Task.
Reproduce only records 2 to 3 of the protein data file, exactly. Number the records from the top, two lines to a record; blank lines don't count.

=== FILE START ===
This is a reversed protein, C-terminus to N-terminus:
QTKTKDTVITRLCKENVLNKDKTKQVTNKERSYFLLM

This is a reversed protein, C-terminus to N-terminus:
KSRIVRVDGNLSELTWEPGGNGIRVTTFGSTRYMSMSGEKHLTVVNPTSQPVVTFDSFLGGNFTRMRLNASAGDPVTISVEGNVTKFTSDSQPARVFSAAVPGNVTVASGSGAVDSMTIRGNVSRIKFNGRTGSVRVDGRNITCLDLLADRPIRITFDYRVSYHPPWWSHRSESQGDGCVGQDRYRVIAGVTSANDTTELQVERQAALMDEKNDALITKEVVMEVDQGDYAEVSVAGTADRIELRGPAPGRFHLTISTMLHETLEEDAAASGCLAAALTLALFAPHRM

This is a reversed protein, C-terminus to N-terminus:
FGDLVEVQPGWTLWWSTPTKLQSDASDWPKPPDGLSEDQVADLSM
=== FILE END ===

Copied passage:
This is a reversed protein, C-terminus to N-terminus:
KSRIVRVDGNLSELTWEPGGNGIRVTTFGSTRYMSMSGEKHLTVVNPTSQPVVTFDSFLGGNFTRMRLNASAGDPVTISVEGNVTKFTSDSQPARVFSAAVPGNVTVASGSGAVDSMTIRGNVSRIKFNGRTGSVRVDGRNITCLDLLADRPIRITFDYRVSYHPPWWSHRSESQGDGCVGQDRYRVIAGVTSANDTTELQVERQAALMDEKNDALITKEVVMEVDQGDYAEVSVAGTADRIELRGPAPGRFHLTISTMLHETLEEDAAASGCLAAALTLALFAPHRM

This is a reversed protein, C-terminus to N-terminus:
FGDLVEVQPGWTLWWSTPTKLQSDASDWPKPPDGLSEDQVADLSM